From Altar to Table – Who Cares?

Holy Thursday: Last Supper – First Mass – First Eucharist – First Communion – First Holy Orders – by JOOS van Wassenhove – from Galleria Nazionale delle Marche, Urbino

I loath the way the Lord’s Supper is handled in most churches. And I am not even referring to those haute innovators of things like the U2charist (yeah, it’s real, no joke). If anything it is the flippancy, thoughtlessness, irreverence, and general boring nature of the practice.

One of the things that has always intrigued me is the incredibly strong stand many take on the “symbolic” nature of the sacrament. It reminds me of the way many churches have insipid statements of faith, yet reserve half a page for their nuanced views of the rapture. “All this is just reminding us of some stuff Jesus did…so come get some, ya’ll,” might as well be all we ever say about the meal in most churches. If one thing is for sure it is that the table is NOT an altar. That is for those Roman Catholics.

In his doctoral dissertation that deserves a much wider following than it currently has, Hughes Oliphant Old makes a great point –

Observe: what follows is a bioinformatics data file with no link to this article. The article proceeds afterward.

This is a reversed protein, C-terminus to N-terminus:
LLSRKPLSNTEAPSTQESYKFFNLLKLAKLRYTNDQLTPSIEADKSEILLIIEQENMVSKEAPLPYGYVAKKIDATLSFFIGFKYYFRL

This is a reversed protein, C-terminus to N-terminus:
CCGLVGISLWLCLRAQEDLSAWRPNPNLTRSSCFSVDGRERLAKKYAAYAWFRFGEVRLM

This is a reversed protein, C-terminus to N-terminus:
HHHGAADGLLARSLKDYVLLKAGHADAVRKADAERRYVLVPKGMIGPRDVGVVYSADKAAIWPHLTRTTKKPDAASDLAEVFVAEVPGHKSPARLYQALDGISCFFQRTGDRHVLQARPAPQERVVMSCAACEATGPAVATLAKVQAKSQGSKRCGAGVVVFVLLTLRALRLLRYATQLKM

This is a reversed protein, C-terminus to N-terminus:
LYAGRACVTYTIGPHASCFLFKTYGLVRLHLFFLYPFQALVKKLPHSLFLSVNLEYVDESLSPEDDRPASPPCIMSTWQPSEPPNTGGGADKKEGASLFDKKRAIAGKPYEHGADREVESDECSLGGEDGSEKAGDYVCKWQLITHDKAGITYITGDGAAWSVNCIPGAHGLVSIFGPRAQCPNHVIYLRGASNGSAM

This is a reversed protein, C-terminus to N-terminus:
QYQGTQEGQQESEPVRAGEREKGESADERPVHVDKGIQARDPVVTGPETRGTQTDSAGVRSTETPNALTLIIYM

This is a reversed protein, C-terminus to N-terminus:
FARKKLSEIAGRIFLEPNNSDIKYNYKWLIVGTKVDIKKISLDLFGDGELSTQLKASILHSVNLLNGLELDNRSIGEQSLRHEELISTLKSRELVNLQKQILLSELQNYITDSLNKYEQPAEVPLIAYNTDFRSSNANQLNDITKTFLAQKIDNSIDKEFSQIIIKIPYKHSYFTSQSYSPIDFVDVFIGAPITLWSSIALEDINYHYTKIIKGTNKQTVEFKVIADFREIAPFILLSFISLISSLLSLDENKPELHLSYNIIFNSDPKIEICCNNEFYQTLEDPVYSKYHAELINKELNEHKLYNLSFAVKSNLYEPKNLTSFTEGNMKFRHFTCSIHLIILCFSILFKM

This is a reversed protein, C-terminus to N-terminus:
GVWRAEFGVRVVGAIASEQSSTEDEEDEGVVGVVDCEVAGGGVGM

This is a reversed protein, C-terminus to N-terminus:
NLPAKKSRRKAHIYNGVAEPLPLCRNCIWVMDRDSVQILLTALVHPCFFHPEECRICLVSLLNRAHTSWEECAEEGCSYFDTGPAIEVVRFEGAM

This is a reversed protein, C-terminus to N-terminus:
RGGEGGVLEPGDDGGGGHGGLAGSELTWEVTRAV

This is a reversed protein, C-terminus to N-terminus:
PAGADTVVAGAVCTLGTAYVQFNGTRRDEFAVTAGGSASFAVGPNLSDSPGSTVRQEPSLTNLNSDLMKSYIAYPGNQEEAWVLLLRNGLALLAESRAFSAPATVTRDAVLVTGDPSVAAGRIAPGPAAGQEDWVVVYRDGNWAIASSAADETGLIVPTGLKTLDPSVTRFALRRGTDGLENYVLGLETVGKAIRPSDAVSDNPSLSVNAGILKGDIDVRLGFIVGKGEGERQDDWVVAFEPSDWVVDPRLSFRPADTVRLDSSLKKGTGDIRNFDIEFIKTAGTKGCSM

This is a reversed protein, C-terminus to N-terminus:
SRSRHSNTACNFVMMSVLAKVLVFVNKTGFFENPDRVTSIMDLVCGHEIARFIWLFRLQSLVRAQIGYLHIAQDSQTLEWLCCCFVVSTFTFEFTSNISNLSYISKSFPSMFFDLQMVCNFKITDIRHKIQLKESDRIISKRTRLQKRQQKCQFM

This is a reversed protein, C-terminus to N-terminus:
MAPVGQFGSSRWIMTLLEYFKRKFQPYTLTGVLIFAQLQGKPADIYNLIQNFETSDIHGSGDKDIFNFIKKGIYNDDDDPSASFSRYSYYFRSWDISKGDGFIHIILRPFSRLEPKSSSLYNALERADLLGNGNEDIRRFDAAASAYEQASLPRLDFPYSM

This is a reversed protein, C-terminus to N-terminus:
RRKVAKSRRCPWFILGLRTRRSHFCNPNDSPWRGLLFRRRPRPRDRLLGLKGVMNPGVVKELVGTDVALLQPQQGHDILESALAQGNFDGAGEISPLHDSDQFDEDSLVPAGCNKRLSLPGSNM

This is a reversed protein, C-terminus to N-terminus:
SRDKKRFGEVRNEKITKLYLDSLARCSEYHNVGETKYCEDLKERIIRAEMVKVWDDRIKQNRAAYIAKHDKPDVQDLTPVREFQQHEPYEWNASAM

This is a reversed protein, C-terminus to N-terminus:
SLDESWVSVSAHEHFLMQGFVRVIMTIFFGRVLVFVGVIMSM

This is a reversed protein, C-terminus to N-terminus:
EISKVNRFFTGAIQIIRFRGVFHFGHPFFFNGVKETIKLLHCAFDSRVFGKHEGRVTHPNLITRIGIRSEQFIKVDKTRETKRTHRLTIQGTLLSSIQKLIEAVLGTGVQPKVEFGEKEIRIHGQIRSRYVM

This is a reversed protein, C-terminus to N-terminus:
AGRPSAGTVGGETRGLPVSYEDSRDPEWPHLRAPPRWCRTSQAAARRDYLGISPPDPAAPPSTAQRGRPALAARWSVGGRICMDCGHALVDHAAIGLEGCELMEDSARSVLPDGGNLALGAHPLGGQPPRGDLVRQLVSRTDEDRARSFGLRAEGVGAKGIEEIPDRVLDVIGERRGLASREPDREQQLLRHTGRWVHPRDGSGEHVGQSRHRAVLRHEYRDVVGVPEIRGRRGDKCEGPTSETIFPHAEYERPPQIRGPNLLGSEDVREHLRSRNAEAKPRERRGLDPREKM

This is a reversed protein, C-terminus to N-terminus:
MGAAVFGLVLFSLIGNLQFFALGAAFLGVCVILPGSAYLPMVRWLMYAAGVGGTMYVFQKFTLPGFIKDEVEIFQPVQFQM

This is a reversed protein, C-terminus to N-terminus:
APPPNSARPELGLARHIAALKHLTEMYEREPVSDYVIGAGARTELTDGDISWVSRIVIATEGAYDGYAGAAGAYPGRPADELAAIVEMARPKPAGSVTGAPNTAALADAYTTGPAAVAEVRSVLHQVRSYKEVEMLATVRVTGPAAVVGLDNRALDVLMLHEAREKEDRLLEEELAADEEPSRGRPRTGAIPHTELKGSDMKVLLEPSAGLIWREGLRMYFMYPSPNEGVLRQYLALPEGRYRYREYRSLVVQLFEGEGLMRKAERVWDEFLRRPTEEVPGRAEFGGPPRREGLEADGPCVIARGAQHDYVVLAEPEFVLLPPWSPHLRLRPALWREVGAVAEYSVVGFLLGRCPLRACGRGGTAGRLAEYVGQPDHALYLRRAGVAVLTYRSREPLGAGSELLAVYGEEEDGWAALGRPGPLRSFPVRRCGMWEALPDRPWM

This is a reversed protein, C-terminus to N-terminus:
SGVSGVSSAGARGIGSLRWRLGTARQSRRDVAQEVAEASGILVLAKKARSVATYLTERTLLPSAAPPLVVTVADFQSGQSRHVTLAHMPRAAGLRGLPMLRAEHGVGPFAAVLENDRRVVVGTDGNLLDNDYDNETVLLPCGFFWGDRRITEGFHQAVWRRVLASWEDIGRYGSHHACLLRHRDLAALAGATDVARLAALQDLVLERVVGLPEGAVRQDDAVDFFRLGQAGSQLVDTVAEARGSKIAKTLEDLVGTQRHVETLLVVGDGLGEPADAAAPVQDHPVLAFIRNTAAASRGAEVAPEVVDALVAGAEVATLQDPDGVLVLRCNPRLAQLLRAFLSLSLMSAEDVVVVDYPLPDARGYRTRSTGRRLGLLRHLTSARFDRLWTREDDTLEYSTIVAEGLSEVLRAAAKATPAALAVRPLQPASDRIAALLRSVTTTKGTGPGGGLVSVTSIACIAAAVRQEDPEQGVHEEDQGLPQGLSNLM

It is interesting to reflect on the theology implied by this change from altar to table. This change would never have been necessary if the early Reformed Church had understood the sacrament of the Lord’s Supper as being merely memorial of Christ’s sacrifice. If the bread had been only a symbol of Christ’s body, then the altar could have been understood in the same way as only a symbol of Golgotha. It was because the Reformers believed that in the Lord’s Supper God really did something that they wanted the outward sign to correspond with what God did do, that is, feed his people. The meal was the symbol or sign which God himself had given for the spiritual food (1 Cor. 10:3-4) which he in truth gave. – The Patristic Roots of Reformed Worship, pg. 28

I very much doubt the vast majority of Protestants out there would like to think of the table on which the Communion meal is laid as an altar, but, as Old so adeptly points out, if you think it is all just symbolic then who cares? Then again, maybe the Reformers had a point.

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